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LWV Biographies

New Mexico Suffragists

Many women worked hard to obtain the right to vote for New Mexico women. We will be featuring several in the coming months.

Nina Otero-Warren Julia Brown Asplund Cora Armstrong Kellam
Nina María Adelina Isabel Emilia Otero
Nina María Adelina Isabel Emilia Otero
image courtesy of Wikipedia

Nina Otero-Warren

Pioneer of Women’s Rights in New Mexico

By: Meredith Machen

Nina Otero-Warren is a pioneering suffragist, political figure, and educator in early twentieth-century New Mexico. Descended from a family with Hispano roots which go back to original colonizing expeditions by Spain of Nuevo Mexico, she was born near Los Lunas in 1881.

For the rest of the story, see Nina Otero-Warren’s bio page

Julia Brown Asplund

Pioneer of Women’s Rights in New Mexico

By Jeanne M. Logsdon, Regents Professor Emerita, University of New Mexico

Julia Duncan Brown Asplund
Julia Duncan Brown Asplund

Julia Brown Asplund was a leader in New Mexico’s fight for women’s suffrage between 1911 and 1920. She served as president of the New Mexico Federation of Women’s Clubs from 1914-16 and helped to organize the automobile parade of more than 150 women to challenge U.S. Senator Thomas Catron’s views on suffrage in October 1915. A few months later in February 1916, she was instrumental in forming the New Mexico chapter of the Congressional Union for Woman Suffrage and served as a vice chairman. She was nominated to run for governor by the New Mexico Women’s Party (successor of the Congressional Union) in 1920, but declined the nomination. Julia was also a trained librarian who devoted her professional life to expanding library services throughout the state. She lobbied for state financial support and served in many leadership positions to improve library access and quality.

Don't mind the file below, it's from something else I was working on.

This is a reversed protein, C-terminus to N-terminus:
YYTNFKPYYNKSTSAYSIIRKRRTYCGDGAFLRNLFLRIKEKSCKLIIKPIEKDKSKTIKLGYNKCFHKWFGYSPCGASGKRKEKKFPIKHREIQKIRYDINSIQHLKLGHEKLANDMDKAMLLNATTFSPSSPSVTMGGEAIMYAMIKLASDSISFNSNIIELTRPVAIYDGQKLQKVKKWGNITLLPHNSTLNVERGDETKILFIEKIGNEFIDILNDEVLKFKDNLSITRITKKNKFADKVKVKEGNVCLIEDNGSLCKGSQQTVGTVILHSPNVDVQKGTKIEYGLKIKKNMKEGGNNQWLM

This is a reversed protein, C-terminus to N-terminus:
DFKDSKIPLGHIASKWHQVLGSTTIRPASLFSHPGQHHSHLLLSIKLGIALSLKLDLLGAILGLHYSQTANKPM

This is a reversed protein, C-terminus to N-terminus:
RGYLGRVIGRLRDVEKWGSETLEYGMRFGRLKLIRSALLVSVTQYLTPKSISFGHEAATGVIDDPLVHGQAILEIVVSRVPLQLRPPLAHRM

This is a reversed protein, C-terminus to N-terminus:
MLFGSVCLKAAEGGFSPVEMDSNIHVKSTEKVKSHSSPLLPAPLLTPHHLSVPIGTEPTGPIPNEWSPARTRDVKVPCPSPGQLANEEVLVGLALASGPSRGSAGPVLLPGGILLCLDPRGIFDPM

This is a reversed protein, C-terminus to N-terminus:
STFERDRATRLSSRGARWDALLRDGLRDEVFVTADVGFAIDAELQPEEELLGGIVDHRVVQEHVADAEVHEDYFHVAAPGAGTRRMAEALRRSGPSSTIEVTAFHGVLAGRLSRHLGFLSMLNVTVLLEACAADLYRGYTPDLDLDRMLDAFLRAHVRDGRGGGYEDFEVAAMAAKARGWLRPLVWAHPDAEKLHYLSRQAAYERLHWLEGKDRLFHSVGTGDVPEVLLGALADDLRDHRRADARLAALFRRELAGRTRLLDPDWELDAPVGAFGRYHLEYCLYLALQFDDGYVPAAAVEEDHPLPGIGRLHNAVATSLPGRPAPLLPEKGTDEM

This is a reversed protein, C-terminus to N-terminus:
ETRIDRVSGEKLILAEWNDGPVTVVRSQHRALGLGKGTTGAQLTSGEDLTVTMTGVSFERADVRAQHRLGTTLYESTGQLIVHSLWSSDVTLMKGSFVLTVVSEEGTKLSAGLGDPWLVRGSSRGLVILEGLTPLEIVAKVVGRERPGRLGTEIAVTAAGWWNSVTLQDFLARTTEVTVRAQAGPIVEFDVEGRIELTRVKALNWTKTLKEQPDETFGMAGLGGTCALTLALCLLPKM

For the rest of the story, see Julia Brown Asplund’s bio page

Cora Armstrong Kellam

Teacher, suffrage and equal rights activist

Cora Armstrong Kellam
Cora Armstrong Kellam
photo courtesy of Alexander Street Biographical Dictionary

By Philip Koch, Undergraduate, University of North Carolina at Greensboro

Cora Armstrong Kellam, a leader in the New Mexico campaign for woman’s suffrage and equal rights, was born in Kansas in 1872. By 1895, Cora Armstrong worked as a schoolteacher and lived in Albuquerque. In 1896, while New Mexico was still a U.S. territory, she began her engagement in suffrage organization activities. The next year, she married Arthur Kellam, a railroad engineer.

For the rest of the story, see Cora Armstrong Kellam’s bio page. (note: this links to the Alexander Street’s Online Biographical Dictionary of the Women Suffrage movement in the United States)